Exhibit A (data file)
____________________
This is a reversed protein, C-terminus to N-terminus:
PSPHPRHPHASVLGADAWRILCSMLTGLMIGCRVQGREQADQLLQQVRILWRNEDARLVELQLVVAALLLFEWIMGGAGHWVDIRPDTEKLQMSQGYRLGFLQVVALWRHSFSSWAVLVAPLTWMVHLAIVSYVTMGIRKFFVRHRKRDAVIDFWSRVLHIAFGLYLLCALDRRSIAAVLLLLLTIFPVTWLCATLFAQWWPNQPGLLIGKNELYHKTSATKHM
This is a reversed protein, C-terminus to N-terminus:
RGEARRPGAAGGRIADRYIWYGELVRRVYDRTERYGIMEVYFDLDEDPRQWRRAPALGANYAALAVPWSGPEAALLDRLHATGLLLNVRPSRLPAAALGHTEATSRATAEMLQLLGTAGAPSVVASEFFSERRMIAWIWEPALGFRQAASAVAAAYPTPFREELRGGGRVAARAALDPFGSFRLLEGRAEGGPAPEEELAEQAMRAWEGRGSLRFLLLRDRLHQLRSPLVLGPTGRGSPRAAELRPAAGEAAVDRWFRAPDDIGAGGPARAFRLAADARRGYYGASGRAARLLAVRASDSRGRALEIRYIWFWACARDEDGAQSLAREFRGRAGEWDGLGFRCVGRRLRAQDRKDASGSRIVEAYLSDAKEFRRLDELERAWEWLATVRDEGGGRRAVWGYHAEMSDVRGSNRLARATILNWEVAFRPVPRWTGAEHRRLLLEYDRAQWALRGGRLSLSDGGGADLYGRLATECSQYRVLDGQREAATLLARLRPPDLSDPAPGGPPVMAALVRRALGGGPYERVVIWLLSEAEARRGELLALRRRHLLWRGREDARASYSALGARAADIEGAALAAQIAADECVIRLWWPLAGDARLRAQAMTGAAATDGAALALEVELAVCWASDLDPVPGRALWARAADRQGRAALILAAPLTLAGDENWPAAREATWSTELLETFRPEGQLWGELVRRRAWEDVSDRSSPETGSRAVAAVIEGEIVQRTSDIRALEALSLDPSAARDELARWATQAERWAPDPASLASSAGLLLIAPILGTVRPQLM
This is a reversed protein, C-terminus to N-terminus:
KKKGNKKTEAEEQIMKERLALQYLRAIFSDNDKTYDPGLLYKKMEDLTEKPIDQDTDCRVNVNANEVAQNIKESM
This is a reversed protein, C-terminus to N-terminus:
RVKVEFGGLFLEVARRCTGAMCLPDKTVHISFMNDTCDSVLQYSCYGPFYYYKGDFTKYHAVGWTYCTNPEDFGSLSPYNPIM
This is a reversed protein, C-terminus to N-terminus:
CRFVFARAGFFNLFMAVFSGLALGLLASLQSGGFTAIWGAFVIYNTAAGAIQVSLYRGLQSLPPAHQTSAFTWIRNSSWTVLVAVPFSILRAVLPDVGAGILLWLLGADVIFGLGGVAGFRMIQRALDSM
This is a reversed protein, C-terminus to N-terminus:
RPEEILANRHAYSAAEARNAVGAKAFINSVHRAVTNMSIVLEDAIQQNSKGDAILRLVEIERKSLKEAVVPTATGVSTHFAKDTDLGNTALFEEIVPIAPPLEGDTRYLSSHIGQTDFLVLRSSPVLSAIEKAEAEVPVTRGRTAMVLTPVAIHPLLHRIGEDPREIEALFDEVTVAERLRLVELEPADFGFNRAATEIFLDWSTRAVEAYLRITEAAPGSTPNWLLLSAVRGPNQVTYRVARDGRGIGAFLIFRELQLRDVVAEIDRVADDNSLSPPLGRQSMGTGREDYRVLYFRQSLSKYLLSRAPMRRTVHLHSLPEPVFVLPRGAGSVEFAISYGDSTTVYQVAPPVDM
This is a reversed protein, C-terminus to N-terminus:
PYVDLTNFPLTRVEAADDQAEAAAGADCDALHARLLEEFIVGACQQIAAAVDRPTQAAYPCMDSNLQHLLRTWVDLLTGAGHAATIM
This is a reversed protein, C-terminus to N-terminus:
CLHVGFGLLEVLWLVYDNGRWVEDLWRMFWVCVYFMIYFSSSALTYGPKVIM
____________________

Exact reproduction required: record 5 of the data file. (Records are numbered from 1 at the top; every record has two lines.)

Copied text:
This is a reversed protein, C-terminus to N-terminus:
CRFVFARAGFFNLFMAVFSGLALGLLASLQSGGFTAIWGAFVIYNTAAGAIQVSLYRGLQSLPPAHQTSAFTWIRNSSWTVLVAVPFSILRAVLPDVGAGILLWLLGADVIFGLGGVAGFRMIQRALDSM